28 January 2019
Why amending an inconvenient Constitution is a political move
Source: By Shruti Rajagopalan: Mint
India prepares to celebrate the 69th Republic Day. The armed forces ready themselves for the parade, police make security arrangements and schoolchildren rehearse their songs and dances. Parliament prepared for this year’s Republic day by passing a hasty constitutional amendment. Republic Day celebrates our Constitution—which can be a terribly inconvenient document for the government—and they are simply amending away this inconvenience.
Our framers guaranteed equal protection before the law to all citizens (Article 14) and required that the state shall not discriminate against any citizen on the grounds of religion, race, caste, sex and place of birth (Article 15). They also guaranteed equal opportunity and non-discrimination in public employment (Article 16). The requirement that the state must treat everyone equally has some exceptions—to make policies to improve the status of historically oppressed groups like the scheduled castes (SC), scheduled tribes (ST) and more recently, other backward classes (OBC).
The 103rd amendment introduces a new exception—and creates a category allowing reservations for “economically weaker sections of citizens". It allows the government to create a 10% quota in educational institutions and public employment for a new class (the economically weak) in addition to the exceptions made for SC/ST/OBC groups in Articles 15 and 16. And economic weakness is determined by “family income" and other “indicators of economic disadvantage".
The Narendra Modi government is not the first to pass a hasty constitutional amendment to get over a political inconvenience (after all, this is the 103rd amendment in 69 years). But there are three fundamental problems with the amendment and the broader policy it enables.
First, the spirit of these new exceptions made to Articles 15 and 16 are not in line with the vision of the framers. The purpose of creating exceptions to equal protection, equal opportunity and non-discrimination was to dismantle the centuries-old oppression that the caste system inflicted on certain groups. One may agree or disagree on whether the caste-based reservation policy has had the intended outcomes. But it goes against the spirit of the Constitution to now include groups who were not oppressed historically, and might have in fact participated in the oppression, in the same protected class as SC/ST and OBCs.
The framers, while debating the Constitution, were confronted with caste inequality, poverty and economic inequality, and in their wisdom believed that a reservation policy can only right the former and not the latter. The goal was to remedy historically persistent oppression. Reservations were intended an antidote to low social status and mobility and opportunity, not as an antidote poverty-driven lack of opportunity. The only antidote to poverty is prosperity, and quotas for the economically weak hardly foster prosperity.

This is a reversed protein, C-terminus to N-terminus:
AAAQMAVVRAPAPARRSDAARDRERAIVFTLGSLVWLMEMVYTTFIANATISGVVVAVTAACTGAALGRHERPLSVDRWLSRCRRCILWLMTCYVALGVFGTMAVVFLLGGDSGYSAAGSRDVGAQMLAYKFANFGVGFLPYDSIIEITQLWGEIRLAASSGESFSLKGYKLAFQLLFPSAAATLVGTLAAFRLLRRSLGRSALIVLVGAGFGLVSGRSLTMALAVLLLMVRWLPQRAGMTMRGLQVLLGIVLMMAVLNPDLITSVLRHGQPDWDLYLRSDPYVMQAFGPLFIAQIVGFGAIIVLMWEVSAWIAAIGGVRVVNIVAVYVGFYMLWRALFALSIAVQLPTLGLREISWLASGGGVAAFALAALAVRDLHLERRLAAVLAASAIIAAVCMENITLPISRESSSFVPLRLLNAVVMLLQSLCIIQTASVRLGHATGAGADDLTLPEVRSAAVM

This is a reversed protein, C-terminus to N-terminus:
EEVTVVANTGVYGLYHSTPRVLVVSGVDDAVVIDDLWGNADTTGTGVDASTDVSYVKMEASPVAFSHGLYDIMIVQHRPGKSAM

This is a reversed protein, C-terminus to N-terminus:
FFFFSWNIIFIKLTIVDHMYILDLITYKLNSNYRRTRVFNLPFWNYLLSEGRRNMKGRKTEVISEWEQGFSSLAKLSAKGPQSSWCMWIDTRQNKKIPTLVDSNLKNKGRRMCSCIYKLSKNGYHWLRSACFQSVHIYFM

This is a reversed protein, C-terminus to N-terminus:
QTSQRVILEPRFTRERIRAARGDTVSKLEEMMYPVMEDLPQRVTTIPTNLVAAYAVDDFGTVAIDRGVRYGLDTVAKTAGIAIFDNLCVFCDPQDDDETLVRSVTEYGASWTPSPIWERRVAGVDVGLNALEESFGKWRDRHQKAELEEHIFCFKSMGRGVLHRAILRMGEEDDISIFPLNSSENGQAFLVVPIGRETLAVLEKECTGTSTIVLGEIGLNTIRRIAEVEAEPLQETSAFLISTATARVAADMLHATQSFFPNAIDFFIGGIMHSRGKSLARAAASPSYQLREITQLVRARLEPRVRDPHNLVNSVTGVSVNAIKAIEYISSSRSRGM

The second major problem is that the constitutional amendment was passed to enable a fundamentally flawed policy. Under the Modi government’s new reservation policy, anyone with a family income of less than ₹8 lakh per annum, or a landholding of less than 5 acres, or residential holding of less than 100 yards, is eligible to be included. Only 4% of Indian families show more than ₹8 lakh in annual income. The limit is well above the average GDP per capita, and far above the government-defined poverty line. Approximately 85% of families hold less than 5 acres of land and almost the entire country, except a select few, live in residential holdings smaller than the cut-off. So, the quota includes most Indians not benefiting from caste reservations.
In a country where 96% are defined as economically weak, what good could a 10% quota do? By including virtually everybody, the policy favours those who can game the system. And as the caste-based reservations have taught us, the benefits will likely go to the most politically and socially well-connected layer of upper caste Indians, who have the status but not the income.
And that may well be the point. The BJP has historically represented upper castes, and young unskilled upper-caste men form a large constituency for the upcoming election. This is a political move, violating the spirit of the Constitution. Modi’s promise was to bring jobs, and given his enormous economic failures, a 10% quota in existing jobs is a Hail Mary. The only obstacles were the pesky fundamental rights guaranteed by the Constitution, easily remedied by the 103rd amendment.
Which brings us to the third problem? The way this amendment was passed reminds us of Indira Gandhi’s manoeuvres during the Emergency. The amendment was drafted 36 hours before it was introduced in the Lok Sabha and passed immediately, with virtually no debate or deliberation. It was sent to the Rajya Sabha, after its members had concluded their scheduled business for the winter session, and hastily passed. And in the ultimate irony, it was signed by President Ram Nath Kovind, a lifelong Dalit activist belonging to one of the protected classes under Articles 15 and 16.
It’s easy to amend the Indian Constitution, and the fundamental rights of citizens have taken a beating over the last seven decades because of this easy procedure. But even with an easy amendment procedure, parliamentary morality requires that any major shift in constitutional spirit and vision should be carefully deliberated. The government has abused the amendment procedure to announce political benefits before the election. Now our last hope is that the voters will punish and not reward such haste.